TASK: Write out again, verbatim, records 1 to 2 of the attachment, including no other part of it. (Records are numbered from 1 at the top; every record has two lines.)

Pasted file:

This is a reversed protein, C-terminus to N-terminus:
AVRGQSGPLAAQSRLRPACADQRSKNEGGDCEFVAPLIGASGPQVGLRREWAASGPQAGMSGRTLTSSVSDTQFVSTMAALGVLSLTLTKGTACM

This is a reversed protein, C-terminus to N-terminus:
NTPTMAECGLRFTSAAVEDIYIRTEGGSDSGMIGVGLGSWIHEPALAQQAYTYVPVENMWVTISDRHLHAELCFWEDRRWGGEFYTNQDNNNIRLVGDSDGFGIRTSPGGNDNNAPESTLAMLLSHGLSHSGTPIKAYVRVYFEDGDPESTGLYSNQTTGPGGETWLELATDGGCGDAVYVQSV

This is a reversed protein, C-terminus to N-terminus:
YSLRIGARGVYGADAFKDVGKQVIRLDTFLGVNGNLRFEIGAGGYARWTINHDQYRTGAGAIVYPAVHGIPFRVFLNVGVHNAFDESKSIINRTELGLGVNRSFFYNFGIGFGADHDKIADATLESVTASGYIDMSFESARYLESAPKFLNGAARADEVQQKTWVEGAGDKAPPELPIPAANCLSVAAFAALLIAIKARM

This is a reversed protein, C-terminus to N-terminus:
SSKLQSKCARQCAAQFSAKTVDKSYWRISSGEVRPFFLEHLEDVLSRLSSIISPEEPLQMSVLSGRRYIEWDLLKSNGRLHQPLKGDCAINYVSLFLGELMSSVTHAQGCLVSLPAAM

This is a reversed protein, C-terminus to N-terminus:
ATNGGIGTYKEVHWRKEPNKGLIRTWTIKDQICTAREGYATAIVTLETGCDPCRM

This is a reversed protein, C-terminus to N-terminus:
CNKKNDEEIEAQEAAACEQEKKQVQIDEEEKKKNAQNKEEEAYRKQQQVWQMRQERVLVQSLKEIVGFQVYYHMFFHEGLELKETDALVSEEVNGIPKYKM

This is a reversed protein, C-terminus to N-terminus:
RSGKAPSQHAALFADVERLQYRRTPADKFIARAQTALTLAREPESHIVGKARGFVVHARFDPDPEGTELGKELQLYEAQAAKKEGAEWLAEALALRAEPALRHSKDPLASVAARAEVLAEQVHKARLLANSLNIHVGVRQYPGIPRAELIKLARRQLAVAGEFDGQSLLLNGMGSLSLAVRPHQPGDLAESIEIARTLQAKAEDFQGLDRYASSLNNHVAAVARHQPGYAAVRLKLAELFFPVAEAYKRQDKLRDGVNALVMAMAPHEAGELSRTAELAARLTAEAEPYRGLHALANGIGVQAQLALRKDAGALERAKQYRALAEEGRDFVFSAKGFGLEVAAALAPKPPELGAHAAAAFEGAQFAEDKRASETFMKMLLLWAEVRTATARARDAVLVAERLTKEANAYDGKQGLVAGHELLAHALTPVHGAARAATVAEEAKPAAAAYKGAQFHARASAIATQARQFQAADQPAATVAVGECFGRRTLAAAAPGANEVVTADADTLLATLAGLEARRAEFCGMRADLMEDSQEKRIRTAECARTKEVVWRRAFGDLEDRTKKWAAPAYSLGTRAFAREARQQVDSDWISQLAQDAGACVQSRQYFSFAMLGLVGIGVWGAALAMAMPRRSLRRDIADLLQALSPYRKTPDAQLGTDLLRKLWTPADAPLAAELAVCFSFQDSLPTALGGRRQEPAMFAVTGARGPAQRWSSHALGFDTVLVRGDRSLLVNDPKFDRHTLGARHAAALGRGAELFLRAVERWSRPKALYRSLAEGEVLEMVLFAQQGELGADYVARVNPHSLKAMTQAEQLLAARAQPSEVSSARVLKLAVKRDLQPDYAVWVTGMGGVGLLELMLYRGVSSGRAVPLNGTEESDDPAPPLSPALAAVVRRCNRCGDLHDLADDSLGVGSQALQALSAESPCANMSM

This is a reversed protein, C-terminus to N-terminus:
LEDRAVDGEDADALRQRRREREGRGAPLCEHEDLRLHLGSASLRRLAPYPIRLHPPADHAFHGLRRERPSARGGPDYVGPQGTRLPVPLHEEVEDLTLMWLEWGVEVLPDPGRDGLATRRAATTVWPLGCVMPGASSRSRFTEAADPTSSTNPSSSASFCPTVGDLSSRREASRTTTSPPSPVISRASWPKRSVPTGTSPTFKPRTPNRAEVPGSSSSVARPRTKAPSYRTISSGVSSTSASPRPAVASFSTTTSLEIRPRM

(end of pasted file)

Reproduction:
This is a reversed protein, C-terminus to N-terminus:
AVRGQSGPLAAQSRLRPACADQRSKNEGGDCEFVAPLIGASGPQVGLRREWAASGPQAGMSGRTLTSSVSDTQFVSTMAALGVLSLTLTKGTACM

This is a reversed protein, C-terminus to N-terminus:
NTPTMAECGLRFTSAAVEDIYIRTEGGSDSGMIGVGLGSWIHEPALAQQAYTYVPVENMWVTISDRHLHAELCFWEDRRWGGEFYTNQDNNNIRLVGDSDGFGIRTSPGGNDNNAPESTLAMLLSHGLSHSGTPIKAYVRVYFEDGDPESTGLYSNQTTGPGGETWLELATDGGCGDAVYVQSV